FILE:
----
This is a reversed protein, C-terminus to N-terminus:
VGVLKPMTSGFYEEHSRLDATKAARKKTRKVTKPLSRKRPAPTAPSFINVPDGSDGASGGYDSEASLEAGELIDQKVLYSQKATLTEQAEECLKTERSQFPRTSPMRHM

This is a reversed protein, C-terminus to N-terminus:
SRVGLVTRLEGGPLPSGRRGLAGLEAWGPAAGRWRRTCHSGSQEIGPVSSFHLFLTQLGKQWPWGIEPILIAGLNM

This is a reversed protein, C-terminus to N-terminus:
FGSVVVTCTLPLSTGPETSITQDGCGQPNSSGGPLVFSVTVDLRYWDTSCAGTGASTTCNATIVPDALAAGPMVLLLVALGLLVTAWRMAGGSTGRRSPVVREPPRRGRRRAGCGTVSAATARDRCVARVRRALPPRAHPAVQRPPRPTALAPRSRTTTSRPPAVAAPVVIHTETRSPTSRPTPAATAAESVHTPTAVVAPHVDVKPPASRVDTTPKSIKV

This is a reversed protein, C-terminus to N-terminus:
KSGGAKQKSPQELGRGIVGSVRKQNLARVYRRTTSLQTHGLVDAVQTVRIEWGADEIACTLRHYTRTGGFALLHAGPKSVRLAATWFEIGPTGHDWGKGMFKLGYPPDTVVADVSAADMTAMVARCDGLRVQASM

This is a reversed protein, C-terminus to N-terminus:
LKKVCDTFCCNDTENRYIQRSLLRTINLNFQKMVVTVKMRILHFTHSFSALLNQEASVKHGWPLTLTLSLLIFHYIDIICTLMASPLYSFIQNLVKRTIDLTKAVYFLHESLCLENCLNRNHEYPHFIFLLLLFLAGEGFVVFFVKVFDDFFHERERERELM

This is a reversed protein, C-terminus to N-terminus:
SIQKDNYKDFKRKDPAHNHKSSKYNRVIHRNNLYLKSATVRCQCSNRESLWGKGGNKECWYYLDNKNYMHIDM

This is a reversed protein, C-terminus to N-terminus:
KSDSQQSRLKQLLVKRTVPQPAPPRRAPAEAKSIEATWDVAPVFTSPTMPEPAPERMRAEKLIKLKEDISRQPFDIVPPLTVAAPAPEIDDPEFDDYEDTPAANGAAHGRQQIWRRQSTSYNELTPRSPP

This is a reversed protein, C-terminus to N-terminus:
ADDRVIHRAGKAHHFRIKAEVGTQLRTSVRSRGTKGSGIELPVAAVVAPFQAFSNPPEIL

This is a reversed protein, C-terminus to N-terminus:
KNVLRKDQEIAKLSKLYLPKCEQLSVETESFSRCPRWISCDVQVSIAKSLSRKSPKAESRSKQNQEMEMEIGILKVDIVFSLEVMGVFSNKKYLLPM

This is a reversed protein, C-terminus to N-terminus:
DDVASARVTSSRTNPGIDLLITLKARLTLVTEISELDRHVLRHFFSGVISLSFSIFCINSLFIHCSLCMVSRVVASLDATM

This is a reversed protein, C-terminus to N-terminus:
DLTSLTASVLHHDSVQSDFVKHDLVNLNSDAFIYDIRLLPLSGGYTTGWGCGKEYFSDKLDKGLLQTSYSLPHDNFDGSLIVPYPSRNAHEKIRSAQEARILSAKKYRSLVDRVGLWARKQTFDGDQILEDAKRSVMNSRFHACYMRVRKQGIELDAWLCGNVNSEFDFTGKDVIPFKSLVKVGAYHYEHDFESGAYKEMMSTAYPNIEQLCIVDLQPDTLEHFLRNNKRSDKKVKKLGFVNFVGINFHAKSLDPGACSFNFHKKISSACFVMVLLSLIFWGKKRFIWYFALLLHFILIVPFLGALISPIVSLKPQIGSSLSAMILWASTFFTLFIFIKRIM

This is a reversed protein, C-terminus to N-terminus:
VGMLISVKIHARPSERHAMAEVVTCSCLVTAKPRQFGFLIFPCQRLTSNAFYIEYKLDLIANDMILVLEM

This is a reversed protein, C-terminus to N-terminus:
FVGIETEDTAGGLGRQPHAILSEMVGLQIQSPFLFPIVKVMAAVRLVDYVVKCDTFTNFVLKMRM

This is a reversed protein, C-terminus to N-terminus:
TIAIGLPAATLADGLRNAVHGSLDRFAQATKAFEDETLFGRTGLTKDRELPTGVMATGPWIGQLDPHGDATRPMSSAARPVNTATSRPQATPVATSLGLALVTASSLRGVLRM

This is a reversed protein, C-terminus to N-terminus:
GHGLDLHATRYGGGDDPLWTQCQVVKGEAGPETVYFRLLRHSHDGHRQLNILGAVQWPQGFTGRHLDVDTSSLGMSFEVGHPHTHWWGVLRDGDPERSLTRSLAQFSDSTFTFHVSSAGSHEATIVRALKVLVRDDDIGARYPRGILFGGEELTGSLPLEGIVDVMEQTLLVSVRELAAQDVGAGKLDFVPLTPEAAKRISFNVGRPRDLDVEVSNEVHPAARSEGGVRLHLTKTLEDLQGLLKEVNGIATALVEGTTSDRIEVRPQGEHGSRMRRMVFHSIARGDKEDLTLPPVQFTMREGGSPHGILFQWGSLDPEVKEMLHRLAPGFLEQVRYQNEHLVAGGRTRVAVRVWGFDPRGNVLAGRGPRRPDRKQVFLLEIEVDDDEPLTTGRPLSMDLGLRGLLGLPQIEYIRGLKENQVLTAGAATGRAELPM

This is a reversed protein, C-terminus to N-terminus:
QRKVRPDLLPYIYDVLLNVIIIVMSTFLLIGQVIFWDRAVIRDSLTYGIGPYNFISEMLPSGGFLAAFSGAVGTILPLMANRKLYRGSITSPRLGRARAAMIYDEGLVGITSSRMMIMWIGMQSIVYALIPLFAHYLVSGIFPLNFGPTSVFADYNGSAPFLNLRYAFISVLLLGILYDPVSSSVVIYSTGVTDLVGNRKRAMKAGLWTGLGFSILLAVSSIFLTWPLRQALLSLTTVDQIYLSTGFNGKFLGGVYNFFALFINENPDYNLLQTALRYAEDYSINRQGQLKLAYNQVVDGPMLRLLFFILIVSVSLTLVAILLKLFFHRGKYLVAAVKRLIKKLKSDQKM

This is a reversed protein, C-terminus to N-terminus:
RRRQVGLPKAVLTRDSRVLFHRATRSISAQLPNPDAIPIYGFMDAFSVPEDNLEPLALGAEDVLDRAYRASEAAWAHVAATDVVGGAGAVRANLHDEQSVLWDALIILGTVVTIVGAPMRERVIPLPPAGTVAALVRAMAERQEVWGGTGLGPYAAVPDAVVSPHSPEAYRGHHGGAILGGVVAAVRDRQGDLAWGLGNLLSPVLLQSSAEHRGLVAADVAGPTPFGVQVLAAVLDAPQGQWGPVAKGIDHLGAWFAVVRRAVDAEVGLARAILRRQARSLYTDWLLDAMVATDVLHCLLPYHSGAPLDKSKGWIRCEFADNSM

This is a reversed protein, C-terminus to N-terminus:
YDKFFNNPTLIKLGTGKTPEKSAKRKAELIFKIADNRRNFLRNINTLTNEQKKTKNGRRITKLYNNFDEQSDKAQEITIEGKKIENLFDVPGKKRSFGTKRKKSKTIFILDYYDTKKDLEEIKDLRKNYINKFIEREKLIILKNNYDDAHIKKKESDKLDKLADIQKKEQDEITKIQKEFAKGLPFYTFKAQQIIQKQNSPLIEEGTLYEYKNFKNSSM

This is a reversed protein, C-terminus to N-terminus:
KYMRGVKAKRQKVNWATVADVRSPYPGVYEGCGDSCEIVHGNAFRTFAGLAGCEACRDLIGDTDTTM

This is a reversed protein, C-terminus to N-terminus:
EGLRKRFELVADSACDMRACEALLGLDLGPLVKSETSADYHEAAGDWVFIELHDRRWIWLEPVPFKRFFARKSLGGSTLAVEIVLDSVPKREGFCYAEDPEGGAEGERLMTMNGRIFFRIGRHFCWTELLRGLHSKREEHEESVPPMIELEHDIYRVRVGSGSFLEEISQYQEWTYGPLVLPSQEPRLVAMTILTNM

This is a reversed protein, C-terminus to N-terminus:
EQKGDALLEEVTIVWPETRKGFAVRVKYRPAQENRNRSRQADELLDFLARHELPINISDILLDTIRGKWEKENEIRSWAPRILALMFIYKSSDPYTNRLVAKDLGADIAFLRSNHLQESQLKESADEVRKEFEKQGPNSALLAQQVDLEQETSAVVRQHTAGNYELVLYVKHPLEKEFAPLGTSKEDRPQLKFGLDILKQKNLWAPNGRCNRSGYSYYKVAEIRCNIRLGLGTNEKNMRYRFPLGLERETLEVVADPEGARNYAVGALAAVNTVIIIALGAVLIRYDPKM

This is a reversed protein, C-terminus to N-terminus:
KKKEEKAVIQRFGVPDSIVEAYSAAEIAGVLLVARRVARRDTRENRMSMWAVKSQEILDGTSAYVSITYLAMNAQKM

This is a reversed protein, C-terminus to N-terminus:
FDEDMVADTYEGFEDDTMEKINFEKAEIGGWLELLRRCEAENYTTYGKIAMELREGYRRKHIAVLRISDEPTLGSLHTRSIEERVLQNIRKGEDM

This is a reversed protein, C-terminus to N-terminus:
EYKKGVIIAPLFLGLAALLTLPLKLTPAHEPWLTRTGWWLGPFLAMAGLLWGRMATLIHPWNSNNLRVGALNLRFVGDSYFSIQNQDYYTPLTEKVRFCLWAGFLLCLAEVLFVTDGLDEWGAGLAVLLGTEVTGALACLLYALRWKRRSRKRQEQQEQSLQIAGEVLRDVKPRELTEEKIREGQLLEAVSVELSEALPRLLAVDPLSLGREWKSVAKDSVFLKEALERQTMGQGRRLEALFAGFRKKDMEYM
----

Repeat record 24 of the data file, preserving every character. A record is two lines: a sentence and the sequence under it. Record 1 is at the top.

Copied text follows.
This is a reversed protein, C-terminus to N-terminus:
EYKKGVIIAPLFLGLAALLTLPLKLTPAHEPWLTRTGWWLGPFLAMAGLLWGRMATLIHPWNSNNLRVGALNLRFVGDSYFSIQNQDYYTPLTEKVRFCLWAGFLLCLAEVLFVTDGLDEWGAGLAVLLGTEVTGALACLLYALRWKRRSRKRQEQQEQSLQIAGEVLRDVKPRELTEEKIREGQLLEAVSVELSEALPRLLAVDPLSLGREWKSVAKDSVFLKEALERQTMGQGRRLEALFAGFRKKDMEYM